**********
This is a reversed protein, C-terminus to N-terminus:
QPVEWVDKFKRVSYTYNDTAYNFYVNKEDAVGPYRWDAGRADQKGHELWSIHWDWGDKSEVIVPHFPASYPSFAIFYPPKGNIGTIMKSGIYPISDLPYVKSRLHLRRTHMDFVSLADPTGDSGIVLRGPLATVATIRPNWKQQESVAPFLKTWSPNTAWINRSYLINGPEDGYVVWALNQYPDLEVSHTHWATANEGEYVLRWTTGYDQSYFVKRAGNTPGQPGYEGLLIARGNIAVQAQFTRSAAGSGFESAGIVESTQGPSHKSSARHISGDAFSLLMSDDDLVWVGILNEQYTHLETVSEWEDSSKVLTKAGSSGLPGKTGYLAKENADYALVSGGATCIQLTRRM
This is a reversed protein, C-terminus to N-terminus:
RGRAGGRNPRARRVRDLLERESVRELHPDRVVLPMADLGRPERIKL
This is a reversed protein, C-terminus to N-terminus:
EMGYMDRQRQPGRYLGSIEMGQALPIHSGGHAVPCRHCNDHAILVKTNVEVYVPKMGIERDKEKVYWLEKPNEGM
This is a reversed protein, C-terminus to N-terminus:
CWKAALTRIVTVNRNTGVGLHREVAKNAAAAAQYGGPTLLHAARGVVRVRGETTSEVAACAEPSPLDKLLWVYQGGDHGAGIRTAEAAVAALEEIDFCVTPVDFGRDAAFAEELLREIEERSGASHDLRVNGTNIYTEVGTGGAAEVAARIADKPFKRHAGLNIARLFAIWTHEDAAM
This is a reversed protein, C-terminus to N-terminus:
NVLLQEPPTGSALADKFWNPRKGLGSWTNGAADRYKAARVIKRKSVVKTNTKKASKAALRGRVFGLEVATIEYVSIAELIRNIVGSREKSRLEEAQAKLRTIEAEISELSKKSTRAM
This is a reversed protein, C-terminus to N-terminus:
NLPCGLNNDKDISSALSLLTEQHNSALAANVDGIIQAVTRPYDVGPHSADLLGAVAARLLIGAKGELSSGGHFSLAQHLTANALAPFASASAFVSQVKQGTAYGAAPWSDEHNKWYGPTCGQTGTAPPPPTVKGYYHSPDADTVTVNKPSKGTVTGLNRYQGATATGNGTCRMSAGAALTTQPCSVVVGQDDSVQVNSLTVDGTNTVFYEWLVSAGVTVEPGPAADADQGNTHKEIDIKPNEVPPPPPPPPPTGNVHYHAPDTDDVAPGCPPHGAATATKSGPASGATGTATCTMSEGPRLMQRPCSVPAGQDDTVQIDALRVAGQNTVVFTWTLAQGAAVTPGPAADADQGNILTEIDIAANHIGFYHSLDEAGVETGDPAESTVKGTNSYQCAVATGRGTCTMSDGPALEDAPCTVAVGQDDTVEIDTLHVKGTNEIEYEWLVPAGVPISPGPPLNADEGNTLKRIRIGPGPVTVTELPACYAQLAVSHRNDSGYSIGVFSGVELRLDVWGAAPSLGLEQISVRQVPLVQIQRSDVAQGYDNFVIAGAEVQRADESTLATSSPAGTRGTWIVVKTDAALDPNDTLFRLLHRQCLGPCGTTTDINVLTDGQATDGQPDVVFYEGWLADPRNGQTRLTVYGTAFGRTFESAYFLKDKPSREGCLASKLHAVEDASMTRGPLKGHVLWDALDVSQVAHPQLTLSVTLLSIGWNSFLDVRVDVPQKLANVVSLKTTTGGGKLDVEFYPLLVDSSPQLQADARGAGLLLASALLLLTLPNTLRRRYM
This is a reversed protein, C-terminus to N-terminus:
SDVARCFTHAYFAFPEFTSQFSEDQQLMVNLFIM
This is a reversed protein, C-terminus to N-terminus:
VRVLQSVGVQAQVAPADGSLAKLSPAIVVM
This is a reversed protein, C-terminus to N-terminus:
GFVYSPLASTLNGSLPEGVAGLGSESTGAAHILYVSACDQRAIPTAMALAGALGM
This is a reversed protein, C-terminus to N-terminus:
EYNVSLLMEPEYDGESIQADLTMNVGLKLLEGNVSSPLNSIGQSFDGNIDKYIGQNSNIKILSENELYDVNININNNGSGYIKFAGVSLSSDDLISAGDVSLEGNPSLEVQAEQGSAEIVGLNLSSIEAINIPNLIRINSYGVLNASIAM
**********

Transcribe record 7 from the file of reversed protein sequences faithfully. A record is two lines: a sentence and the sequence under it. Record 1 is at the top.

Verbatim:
This is a reversed protein, C-terminus to N-terminus:
SDVARCFTHAYFAFPEFTSQFSEDQQLMVNLFIM